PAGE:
Novak Djokovic has avoided immediate deportation overnight but is set to be detained by immigration officials on Saturday after his visa was cancelled for a second time.
Immigration Minister Alex Hawke used his discretionary powers late on Friday afternoon to cancel the world No.1’s visa which also means a three-year ban from entering Australia.
The tennis star’s lawyers will pursue a dramatic eleventh-hour court challenge over the weekend, with the main hearing scheduled for Sunday ahead of the Australian Open due to start on Monday.
The ongoing visa saga came to another dramatic head on Friday evening when the minister announced his decision at 5.53pm, setting in motion a race back to the courts to prevent Djokovic being shipped out of the country.
Djokovic’s people were served documents at 6.03pm, about ten minutes after Mr Hawke made the decision public.
The tennis star’s lawyers quickly sought an injunction in an urgent directions hearing in the Federal Circuit Court.
At the hearing, Judge Anthony Kelly ordered Djokovic attend a meeting with immigration officials for an interview at 8am on Saturday after which the sportsman will be detained from 10am.
A court hearing will be held at 10.15am for largely procedural issues ahead of the main legal event on Sunday where Djokovic’s lawyers will challenge the grounds for his latest visa cancellation.
Djokovic’s team is considering a number of grounds against the minister’s decision in a formal application to be filed on Saturday.
His lawyer Nick Wood SC gave a hint when he told the court the minister had justified Djokovic’s deportation on the grounds his presence would excite anti-vaccination sentiment in Australia.
Mr Wood described this reasoning as “patently irrational”.
A statement from the minister Mr Hawke said he cancelled the visa “on health and good order grounds, on the basis that it was held in the public interest to do so.”
The announcement again made headlines around the world and triggered further outcry from Djokovic’s supporters in his Serbian homeland.
Australian Prime Minister Scott Morrison backed the minister’s decision.
“Australians have made many sacrifices during this pandemic, and they rightly expect the result of those sacrifices to be protected,” he said in a statement.
“That is what the (immigration) minister is doing in taking this action today.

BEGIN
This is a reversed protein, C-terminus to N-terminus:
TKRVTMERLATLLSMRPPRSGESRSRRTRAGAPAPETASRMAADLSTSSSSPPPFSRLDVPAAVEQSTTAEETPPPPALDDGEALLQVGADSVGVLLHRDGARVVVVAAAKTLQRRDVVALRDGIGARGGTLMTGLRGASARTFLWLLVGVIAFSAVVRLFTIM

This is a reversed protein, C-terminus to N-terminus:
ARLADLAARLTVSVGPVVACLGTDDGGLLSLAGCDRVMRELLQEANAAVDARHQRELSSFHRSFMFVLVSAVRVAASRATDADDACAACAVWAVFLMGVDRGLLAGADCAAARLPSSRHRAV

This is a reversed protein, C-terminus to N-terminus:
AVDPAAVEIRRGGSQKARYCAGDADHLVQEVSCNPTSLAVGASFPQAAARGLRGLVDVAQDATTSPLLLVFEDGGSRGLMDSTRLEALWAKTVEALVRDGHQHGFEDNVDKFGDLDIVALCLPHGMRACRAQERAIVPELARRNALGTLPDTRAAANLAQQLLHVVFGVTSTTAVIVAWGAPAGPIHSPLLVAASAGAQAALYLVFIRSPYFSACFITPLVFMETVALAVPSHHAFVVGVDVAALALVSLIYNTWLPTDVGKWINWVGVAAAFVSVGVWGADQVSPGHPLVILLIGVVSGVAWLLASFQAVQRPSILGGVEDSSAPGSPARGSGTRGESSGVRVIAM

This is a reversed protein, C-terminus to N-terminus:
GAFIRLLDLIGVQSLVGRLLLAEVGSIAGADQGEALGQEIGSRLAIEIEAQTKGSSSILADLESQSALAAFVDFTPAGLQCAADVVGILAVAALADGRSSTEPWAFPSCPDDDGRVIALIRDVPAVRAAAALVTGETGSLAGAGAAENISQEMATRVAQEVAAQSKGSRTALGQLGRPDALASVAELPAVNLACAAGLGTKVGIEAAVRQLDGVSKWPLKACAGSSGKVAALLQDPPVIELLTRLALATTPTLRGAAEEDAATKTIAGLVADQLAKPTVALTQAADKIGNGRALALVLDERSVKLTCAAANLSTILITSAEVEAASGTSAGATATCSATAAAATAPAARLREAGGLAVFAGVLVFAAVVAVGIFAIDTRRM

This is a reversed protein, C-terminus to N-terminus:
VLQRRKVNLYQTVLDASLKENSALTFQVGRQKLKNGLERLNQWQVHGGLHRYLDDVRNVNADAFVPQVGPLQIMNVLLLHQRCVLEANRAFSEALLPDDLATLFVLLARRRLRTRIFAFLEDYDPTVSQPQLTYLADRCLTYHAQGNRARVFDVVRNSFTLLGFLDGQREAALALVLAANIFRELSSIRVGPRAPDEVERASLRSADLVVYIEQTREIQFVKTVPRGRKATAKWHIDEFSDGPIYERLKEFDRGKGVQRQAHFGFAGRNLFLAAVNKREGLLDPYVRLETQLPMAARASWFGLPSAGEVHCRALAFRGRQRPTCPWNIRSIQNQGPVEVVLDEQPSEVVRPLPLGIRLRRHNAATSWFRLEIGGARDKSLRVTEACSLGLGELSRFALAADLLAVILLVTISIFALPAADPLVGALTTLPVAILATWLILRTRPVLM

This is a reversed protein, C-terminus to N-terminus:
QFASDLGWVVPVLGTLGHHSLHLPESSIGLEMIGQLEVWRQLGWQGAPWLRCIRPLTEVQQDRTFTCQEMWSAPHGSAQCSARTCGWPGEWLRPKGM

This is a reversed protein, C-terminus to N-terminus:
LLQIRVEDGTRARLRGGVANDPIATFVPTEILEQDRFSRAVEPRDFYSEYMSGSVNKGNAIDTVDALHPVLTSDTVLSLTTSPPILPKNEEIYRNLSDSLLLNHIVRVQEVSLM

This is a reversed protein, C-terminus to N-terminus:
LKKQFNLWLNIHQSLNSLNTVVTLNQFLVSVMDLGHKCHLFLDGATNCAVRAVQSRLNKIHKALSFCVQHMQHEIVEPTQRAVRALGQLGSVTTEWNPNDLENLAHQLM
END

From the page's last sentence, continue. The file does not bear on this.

“Our strong border protection policies have kept Australians safe, prior to COVID and now during the pandemic.”
The Australian Open begins in Melbourne on Monday, with the world No.1 looking to secure his 10th title at the event.
Djokovic was named in the draw on Thursday, where he is slated to face Serbian compatriot Miomir Kecmanovic.
The unvaccinated Djokovic arrived in the country last Thursday for the Australian Open, when he was detained by border officials and his visa cancelled.
While that decision was later overturned by a federal court on fairness grounds, Djokovic was faced with uncertainty over his future in the grand slam with the possibility of a second visa cancellation from the immigration minister.
Officials looked into potential discrepancies on Djokovic’s declaration form, which stated he did not travel out of the country in the two weeks before his flight to Australia.
Djokovic was filmed playing tennis in Serbia on Christmas Day and was later seen training in Spain on December 31, both in the two-week window.
However, Djokovic has denied he was trying to mislead the government on the form, stating an agent had made an “administrative mistake” while filling out the form.
In a statement posted to social media, the Serbian player also admitted to attending a media interview in Belgrade when he knew he had COVID-19.
The world reacts
The world has reacted to the latest moves against Djokovic, with sports stars, former prime ministers and celebrities weighing in.
In Serbia, fans reacted with dismay after waking up to the news that the world no.1 again faces deportation from Australia.
“I am revolted. I am angry because I did not expect that they would treat the world’s best tennis player like this,” said Mila Aleksic, a Belgrade resident.
“I think he did not deserve this, especially since he is representing our country and he is the No.1 tennis player and the whole world knows him as such. I think he did not deserve being treated this way.”
Djokovic visa cancelled on the grounds of “public interest” relating to “health” and “good order”.
1. With covid cases in the hundreds of thousands, how can it be “health”?
2. How can one person whose job is hitting a ball with a racquet be a threat to civic “order”?
— Leigh Sales (@leighsales) January 14, 2022
Djokovic’s former coach and mentor, Niki Pilic, described the situation as “shameful” and said Djokovic was being treated like a “criminal”.
“People do not understand what it means to be a world champion, what kind of strength, will and morale is needed,” Pilic said.
“It’s not the end of the world if he doesn’t play the Australian Open … he will play at other tournaments.”
Former Prime Minister Kevin Rudd said the Djokovic affair was a “political distraction” from Australia’s pandemic crises.
What a surprise! Morrison’s govt cancels #Djokovic’s visa to win the weekend media cycle—showing us all how hairy chested he is. Why on earth did they issue the visa in the first place? One big political distraction from empty shelves & the national shortage of boosters & RATs. https://t.co/SoHuI1Cfwe
— Kevin Rudd (@MrKRudd) January 14, 2022